The Two Pillars of Inspiring Leadership
In my last article, I discussed the foundation of inspiring leadership — that being trust. People will follow a leader voluntarily only when they deem the leader to be trustworthy. Leaders become trustworthy by exercising two traits: uncompromising integrity and complete honesty.
I like to compare this leadership model to a Greek temple. Trust is the foundation. Leadership is the result, or roof. What do the two pillars that rest on the foundation and hold up the roof represent? The two qualities of leadership they represent were nicely framed by Ralph Waldo Emerson, who spoke of two classes of leaders — “(leaders) by education and practice, these we respect; and (leaders) by nature, these we love.”
We follow leaders whom we like (or love) and respect. One pillar alone cannot support inspiring leadership.
Striving to be both liked and respected, of course, is no easier for a manager than for a parent. These two goals naturally pull away from each other, rather than converge. They are another set of contraries in the field of leadership; another reason why it is so difficult to become an inspiring leader with inspired followers.
It’s been said that the best leaders have the ability to finesse the contraries of leadership. Experience and intelligence are required to extract the maximum benefit from both goals. In the seminars my firm presents, we explore ways to optimize both qualities.
As a manager and a human being, you have natural inclinations to either want to be liked or want to be respected. Let’s look at the means to both ends.
If you naturally like to be liked, you probably know how to be liked. You probably espouse the following adages: “To have a friend, be a friend” or “to become interesting, become interested.” We like people who ask us questions about what we have done, what we believe, what we intend to do, how we feel, and what’s important to us. We like people who show concern for us, who listen to us and actually hear what we mean (despite our incomplete expressions). We like bosses who have empathy for the unique challenges in our personal lives.
Studies indicate that workers produce more when they feel their bosses empathize with them as individuals. Insensitivity to others has been identified as a primary reason why formerly successful executives become derailed. Who derails them? Their subordinates! Leaders at the top stand on more precarious ground than those below. If your subordinates don’t like you, they may be sabotaging your leadership. They may even be glad when you fail!
If you naturally seek respect over friendship, then you know how to generate respect. ONE CAUTION: Do not confuse respect with fear. Don’t try to push employees past respect for you, and into the realm of fear of you. (Dictators usually freeze employees’ initiative.)
If getting respect for yourself is foreign to your nature, consider a few new tactics. First, dig into your own experience. Think of those leaders or bosses you’ve respected, and imitate with your followers what those leaders did for you. Likely, they considered you capable and held you accountable to produce somewhat beyond what you thought you could. They reviewed your performance in detail, praising the good and objectively showing you how to improve the bad. They didn’t trample your self-image, but they expected results.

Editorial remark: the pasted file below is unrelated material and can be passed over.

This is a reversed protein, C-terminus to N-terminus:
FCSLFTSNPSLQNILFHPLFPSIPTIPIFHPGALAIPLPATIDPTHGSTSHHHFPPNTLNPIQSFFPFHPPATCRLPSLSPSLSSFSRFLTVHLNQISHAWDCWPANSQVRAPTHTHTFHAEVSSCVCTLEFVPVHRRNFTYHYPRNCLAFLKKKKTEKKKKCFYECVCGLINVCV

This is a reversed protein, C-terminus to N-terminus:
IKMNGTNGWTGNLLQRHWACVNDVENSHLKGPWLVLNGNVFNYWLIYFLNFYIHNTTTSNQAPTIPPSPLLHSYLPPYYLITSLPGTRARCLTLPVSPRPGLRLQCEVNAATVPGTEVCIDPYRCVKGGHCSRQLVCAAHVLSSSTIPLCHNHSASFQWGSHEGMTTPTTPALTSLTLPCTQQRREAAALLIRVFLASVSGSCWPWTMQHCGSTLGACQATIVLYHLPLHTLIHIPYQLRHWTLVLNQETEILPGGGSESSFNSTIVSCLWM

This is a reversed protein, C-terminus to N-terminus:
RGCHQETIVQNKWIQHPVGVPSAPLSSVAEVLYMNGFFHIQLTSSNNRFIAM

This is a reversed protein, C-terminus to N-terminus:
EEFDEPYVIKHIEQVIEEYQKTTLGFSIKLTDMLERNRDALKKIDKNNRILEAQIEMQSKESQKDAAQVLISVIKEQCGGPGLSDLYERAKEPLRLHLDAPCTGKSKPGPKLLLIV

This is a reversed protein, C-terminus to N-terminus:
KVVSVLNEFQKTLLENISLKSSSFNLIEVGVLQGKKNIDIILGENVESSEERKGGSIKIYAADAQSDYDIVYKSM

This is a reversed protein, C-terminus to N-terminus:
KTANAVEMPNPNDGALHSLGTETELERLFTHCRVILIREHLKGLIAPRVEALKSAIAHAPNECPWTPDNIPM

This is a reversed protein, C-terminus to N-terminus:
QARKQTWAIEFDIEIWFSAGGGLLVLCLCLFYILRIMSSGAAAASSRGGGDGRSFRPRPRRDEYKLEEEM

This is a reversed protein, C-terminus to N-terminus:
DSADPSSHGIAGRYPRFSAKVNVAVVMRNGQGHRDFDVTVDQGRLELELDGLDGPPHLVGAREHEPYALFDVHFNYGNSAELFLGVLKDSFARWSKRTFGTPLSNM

Likely, these respected leaders were professionally competent — and confident of their abilities. Likely, they also trusted you. They shared important and confidential information with you, so you could better do your job. Likely, they held a clear vision of what you all, together, could achieve when you combined your abilities into a team effort.
You will gain your followers’ loyalty only if they both like you and respect you. Remember, loyalty cannot be demanded, only granted.
Beware the consequences of not being both liked and respected. If followers don’t like you and don’t respect you, they will be openly critical and seek to sabotage you. If they like you but don’t respect you, they will follow you for a while but only at a distance. If they respect you but don’t like you, they will undermine your projects and even your career.
However, if they both like and respect you, they will serve you as loyal employees. They will feel your concern for their welfare and your confidence in their ability to produce great results. Your support will empower them to reach new heights.
Finessing these two contraries — liking and respecting — is one of the most difficult endeavors a leader undertakes. Italian statesman and political theorist Niccolo Machiavelli said it well: “There is no other way of guarding oneself against flattery than by letting men understand that they will not offend you by speaking the truth; but when everyone can tell you the truth, you lose their respect.”
But you knew about these contraries of leadership. You already knew that leading is difficult. As the German philosopher Friedrich Wilhelm Nietzsche said, “Life always gets harder toward the summit — the cold increases, responsibility increases.” Extracting maximum power out of these two opposites is the challenge of leadership. It is a feat mastered by very few.